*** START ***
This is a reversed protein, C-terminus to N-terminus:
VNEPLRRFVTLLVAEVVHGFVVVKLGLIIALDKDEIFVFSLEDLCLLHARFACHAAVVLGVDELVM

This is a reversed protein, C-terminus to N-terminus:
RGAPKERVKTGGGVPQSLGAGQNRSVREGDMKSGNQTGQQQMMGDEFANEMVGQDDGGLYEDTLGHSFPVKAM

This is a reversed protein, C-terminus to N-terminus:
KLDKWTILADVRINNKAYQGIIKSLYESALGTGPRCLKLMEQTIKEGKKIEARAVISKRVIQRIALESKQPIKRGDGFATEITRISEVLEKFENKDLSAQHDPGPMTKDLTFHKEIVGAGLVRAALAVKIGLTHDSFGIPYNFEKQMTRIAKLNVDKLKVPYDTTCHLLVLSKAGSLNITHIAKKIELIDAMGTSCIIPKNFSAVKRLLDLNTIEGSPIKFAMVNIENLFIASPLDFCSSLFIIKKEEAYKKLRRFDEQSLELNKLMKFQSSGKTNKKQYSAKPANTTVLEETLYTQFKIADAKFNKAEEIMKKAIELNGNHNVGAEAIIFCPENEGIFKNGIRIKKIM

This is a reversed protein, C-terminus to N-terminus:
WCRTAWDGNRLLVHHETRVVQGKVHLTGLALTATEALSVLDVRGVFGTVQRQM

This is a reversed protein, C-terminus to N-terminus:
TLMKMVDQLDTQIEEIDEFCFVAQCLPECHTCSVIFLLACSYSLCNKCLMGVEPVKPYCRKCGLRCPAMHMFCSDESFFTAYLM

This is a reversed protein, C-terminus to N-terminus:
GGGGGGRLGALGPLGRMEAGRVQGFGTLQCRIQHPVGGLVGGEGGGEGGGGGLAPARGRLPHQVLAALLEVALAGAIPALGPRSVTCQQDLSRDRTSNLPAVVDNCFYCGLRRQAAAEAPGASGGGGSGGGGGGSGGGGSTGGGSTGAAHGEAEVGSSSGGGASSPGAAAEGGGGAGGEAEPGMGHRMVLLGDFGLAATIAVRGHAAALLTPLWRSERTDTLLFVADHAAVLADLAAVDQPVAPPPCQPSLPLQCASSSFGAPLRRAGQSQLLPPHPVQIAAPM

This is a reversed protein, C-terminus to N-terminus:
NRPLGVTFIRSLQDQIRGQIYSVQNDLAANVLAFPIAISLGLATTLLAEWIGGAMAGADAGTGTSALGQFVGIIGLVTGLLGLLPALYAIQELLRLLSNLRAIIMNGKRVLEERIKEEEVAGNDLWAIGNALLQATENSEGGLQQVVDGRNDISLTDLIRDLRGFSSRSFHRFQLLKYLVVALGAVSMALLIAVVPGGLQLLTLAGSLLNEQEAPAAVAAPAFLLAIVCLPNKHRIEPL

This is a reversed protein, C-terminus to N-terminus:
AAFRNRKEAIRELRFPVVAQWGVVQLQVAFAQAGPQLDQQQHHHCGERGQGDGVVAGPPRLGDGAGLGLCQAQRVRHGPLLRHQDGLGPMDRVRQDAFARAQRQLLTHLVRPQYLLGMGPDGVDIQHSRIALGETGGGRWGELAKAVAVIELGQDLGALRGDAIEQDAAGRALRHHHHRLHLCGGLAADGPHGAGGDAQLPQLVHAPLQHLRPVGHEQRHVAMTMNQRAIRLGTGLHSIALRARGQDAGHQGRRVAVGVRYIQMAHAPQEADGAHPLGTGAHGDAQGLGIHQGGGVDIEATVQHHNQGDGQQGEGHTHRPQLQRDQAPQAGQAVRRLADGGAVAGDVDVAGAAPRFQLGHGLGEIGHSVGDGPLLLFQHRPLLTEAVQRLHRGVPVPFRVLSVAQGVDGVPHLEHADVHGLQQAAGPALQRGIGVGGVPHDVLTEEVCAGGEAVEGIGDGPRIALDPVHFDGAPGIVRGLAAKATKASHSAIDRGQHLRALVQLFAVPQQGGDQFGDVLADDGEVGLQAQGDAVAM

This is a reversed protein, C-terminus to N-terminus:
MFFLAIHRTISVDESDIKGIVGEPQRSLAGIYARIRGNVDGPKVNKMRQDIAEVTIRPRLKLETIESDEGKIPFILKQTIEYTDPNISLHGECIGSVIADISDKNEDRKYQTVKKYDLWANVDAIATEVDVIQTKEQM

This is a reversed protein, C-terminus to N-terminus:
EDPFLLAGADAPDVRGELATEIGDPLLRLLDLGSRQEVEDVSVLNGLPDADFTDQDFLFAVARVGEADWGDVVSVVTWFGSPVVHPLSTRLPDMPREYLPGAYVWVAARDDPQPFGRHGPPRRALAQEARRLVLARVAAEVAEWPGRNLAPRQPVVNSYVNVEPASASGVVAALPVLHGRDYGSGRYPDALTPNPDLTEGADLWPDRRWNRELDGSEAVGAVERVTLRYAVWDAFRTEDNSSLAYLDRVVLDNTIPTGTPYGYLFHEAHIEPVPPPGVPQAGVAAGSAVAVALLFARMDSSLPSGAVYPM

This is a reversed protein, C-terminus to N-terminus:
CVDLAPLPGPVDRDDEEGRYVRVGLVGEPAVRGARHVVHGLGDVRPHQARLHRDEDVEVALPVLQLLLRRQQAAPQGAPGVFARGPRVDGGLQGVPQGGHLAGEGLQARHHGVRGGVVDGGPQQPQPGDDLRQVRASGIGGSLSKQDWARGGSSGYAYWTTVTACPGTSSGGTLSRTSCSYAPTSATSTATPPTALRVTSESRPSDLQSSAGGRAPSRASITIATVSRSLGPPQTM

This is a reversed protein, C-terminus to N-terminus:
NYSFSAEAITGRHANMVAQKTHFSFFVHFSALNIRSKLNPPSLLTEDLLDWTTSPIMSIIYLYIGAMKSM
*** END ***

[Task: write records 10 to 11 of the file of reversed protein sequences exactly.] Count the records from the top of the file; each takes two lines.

This is a reversed protein, C-terminus to N-terminus:
EDPFLLAGADAPDVRGELATEIGDPLLRLLDLGSRQEVEDVSVLNGLPDADFTDQDFLFAVARVGEADWGDVVSVVTWFGSPVVHPLSTRLPDMPREYLPGAYVWVAARDDPQPFGRHGPPRRALAQEARRLVLARVAAEVAEWPGRNLAPRQPVVNSYVNVEPASASGVVAALPVLHGRDYGSGRYPDALTPNPDLTEGADLWPDRRWNRELDGSEAVGAVERVTLRYAVWDAFRTEDNSSLAYLDRVVLDNTIPTGTPYGYLFHEAHIEPVPPPGVPQAGVAAGSAVAVALLFARMDSSLPSGAVYPM

This is a reversed protein, C-terminus to N-terminus:
CVDLAPLPGPVDRDDEEGRYVRVGLVGEPAVRGARHVVHGLGDVRPHQARLHRDEDVEVALPVLQLLLRRQQAAPQGAPGVFARGPRVDGGLQGVPQGGHLAGEGLQARHHGVRGGVVDGGPQQPQPGDDLRQVRASGIGGSLSKQDWARGGSSGYAYWTTVTACPGTSSGGTLSRTSCSYAPTSATSTATPPTALRVTSESRPSDLQSSAGGRAPSRASITIATVSRSLGPPQTM